What are the Different Techniques of Brushing
One’s Teeth for a Healthier Oral Health?
Tooth brushing is defined as the act of scrubbing, cleaning and removing of plaque and food debris with the use of a toothbrush and a toothpaste.
In 3000 BC, the ancient Egyptians have started the habit of brushing one’s teeth using crude toothbrushes constructed from twigs and leaves. Similarly, other cultures such as the Greeks, Romans, Arabs and Indians cleaned their teeth with twigs. Some would even fray one end of the twig so that it could more effectively penetrate between the teeth.
Modern day tooth brushing became prevalent in Europe by the end of the 17th century and, the first mass-produced toothbrush got developed by the English in 1780. In the United States, toothbrushes became only available by the end of the 19th century. The practice of tooth brushing did not become widespread until after the Second World War when US soldiers were required to do so during their military service. Today, tooth brushing is a widespread and normal routine part of oral hygiene.
Various brushing techniques have been studied and introduced by researchers to further clean the teeth in order to prevent tooth cavities and gum diseases. The oldest brushing technique was described by Fones in 1913 and recommended mainly for children. On this post, we will discuss these tooth brushing techniques that we can choose from and teach our patients for better oral care practice. These are the following Tooth Brushing Techniques:
BASS OR SULCUS CLEANING METHOD
It is the most accepted and effective method for the removal of dental plaque found adjacent and underneath the gingival margin.
- ➢Those with open interproximal areas at the cervical surface beneath the height of contour of enamel and exposed root surfaces.
- ➢For patients who had periodontal surgery but not immediately after surgery.
- ➢For patients with or without periodontal involvement.
- ➢The toothbrush bristles are placed at gum line and are tilted at an angle of 45. They are then moved in a circular action.
- ➢The circular movement should be small, covering 3 teeth at a time. Each set of 3 teeth should be brushed about 15-20 times.
- ➢The same action is carried out on the inner side of the teeth, the only difference being that the brush is put inside in a vertical position and the bristles are angled at about 45 degrees.
- ➢The chewing surfaces of the teeth are also brushed in a circular motion.
- ➢For those who find it difficult to tilt the bristles can also place them parallel to the teeth.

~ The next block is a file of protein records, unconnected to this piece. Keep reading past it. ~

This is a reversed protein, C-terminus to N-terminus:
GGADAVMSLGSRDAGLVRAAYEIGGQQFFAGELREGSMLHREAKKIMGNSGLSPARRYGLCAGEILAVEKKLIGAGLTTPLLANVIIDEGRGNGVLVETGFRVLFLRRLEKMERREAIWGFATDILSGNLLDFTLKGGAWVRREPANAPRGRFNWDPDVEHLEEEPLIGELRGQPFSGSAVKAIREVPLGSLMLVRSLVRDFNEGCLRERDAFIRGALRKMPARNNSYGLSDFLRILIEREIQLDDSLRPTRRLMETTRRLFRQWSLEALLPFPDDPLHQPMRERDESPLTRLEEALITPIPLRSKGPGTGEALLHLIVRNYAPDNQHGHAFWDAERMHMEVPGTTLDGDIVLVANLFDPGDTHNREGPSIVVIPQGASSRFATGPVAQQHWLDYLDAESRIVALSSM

- ➢Effective method for removing plaque.
- ➢Provides good gingival stimulation.
- ➢Easy to learn.
- ➢Overzealous brushing can result to scrub technique of brushing that may injure the gingival margin.
- ➢Time consuming.
- ➢On certain patients, dexterity requirement to reach all tooth surfaces can be challenging.
MODIFIED BASS TECHNIQUE:
This method differs from bass technique as it is done in sweeping motion from cervical to incisal or occlusal surface. The use of a soft toothbrush is recommended for this technique.
- ➢As a routine oral hygiene measure.
- ➢For intra-sulcular cleansing.
- ➢It is recommended for patients with or without periodontal involvement.
- ➢It is recommended for cleaning areas with progressive gingival recession and root exposure as it prevents further abrasive tissue destruction.
- ➢This technique combines the vibratory & circular movements of the Bass technique with the sweeping motion of the Roll technique.
- ➢The toothbrush is held in such a way that the bristles are at 45° to the gingiva.
- ➢Bristles are gently vibrated by moving the brush handle in a back & forth motion.
- ➢The bristles are pointed apically with an oblique angle to the long axis of the tooth.
- ➢The bristles are then swept over the sides of the teeth towards their occlusal surfaces in a single motion.
- ➢The bristles are positioned partly on the cervical aspect of tooth and partly on the adjacent gingiva.
- ➢The bristles are activated with short back and forth motion and simultaneously in coronal direction.
- 20 strokes are applied and procedure is repeated systematically on adjacent teeth.
- ➢This brushing technique is excellent for cleaning the sulcus.
- ➢Good interproximal and gingival cleaning.
- ➢It cleans tooth surfaces and massages the gingiva provideing good gingival stimulation.
- ➢Dental plaque removal from the cervical areas below the height of contour of enamel and from exposed proximal surface.
- ➢Dexterity of wrist is required to achieve its brushing strokes.
- ➢Time consuming.
- ➢Improper brushing can damage the epithelial attachment.
STILLMAN’S BRUSHING TECHNIQUE:
This technique is similar to the Bass technique except that the bristles are placed partly over the cervical portion of the teeth and partly on the adjacent gingiva.